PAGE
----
In 2005, the US Supreme Court issued a unanimous, but very controversial decision in Kelo vs. New London, deciding that government entities could employ eminent domain not just for their own use, but to transfer land from one private owner to another in order to increase the tax base and spur other economic benefits.
Some states reacted swiftly by enacting new eminent domain laws. In Nebraska, LB2006, passed the following year, essentially banned eminent domain takings for economic development purposes, but carved an exemption for oil and gas pipelines.
Brian Jorde of Domina Law in Omaha:Read Hurst's entire article here.
“TransCanada gets a forever easement for a one-time payment.” ...Instead, he said, easement terms should come on a temporary basis, forcing TransCanada to pay landowners in regular intervals.
Maurice Thompson, a constitutional lawyer and executive director for 1851:
...the pipeline companies shouldn’t have power to condemn land for their own use. The reason? The public doesn’t use the pipeline, a classical argument of eminent domain.
“The use of property has to be by the government,” he explained. “The Constitution requires public use, not public benefit.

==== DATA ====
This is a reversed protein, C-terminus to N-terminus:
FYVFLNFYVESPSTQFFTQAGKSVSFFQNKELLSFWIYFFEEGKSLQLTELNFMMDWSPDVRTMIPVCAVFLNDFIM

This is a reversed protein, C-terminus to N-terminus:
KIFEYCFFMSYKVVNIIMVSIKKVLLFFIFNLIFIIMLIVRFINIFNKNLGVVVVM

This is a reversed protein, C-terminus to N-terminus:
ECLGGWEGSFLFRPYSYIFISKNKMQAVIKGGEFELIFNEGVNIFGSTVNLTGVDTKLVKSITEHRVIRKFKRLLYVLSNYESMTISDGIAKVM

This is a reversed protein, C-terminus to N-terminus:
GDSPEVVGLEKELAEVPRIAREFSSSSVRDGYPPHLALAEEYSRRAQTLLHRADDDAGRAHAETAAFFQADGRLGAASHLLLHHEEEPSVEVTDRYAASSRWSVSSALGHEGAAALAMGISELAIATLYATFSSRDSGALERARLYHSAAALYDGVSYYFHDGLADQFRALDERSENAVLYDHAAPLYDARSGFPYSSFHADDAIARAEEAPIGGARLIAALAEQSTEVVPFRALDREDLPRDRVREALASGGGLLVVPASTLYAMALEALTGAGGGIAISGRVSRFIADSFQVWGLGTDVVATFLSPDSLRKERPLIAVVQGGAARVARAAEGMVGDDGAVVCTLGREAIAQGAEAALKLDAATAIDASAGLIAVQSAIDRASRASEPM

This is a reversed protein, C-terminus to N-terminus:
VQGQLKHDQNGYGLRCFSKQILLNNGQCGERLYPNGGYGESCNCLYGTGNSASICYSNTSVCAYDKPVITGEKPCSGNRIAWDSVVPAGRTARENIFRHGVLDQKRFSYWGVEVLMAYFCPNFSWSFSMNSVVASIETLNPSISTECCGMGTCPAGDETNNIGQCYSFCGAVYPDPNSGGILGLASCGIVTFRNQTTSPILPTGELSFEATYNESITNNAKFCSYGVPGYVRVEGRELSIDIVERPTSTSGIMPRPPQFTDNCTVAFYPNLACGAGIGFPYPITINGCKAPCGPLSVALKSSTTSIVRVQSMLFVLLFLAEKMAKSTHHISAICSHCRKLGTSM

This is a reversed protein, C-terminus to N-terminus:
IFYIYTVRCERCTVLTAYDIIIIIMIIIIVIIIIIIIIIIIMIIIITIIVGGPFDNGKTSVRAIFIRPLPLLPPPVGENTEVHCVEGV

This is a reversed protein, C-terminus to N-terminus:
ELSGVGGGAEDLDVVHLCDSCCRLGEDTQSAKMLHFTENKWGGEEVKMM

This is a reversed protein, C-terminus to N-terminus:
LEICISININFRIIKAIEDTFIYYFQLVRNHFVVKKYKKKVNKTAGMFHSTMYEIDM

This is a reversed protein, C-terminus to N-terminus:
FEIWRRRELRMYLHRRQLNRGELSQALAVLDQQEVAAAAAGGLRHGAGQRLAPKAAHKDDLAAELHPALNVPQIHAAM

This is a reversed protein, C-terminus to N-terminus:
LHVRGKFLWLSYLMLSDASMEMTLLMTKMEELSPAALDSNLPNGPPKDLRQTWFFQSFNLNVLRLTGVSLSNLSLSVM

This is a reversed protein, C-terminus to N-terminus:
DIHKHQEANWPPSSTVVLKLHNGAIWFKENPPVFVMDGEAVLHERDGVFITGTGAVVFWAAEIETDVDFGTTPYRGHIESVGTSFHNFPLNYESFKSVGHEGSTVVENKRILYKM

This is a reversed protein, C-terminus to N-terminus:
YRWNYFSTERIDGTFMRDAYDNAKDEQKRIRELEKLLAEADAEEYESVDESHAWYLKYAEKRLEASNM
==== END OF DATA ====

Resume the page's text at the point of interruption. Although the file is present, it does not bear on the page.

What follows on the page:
Scholars on the subject generally agree that justification for eminent domain use has broadened widely in the past century, sliding from public use to public purpose to public benefit. Public use, for example, means taking land for roads and bridges. Public benefit, in the vastly expanded understanding, might mean condemning a less valuable property in favor a development that will create jobs or greater tax revenue.
Thompson wonders if the Keystone, which makes no stops in the Nebraska, even directly benefits the state under the widened scope of eminent domain powers. “Does it service anybody in the state, much less everybody?” Thompson asked... giving a private company eminent domain authority leaves landowners at a distinct disadvantage and harms their economic interests... “It’s the ultimate in corporate welfare.”
Thompson strongly believes that pipelines shouldn’t have eminent domain authority because it hurts landowners in negotiations, thereby helping corporate bottom lines. “The threat of eminent domain … gives corporations tremendous leverage to lower the amount they pay,” he said.
His evidence? Thompson said that once [his adversary] Enterprise realized it couldn’t simply take land, it increased the easement payment offer to one of his clients by nearly $100,000.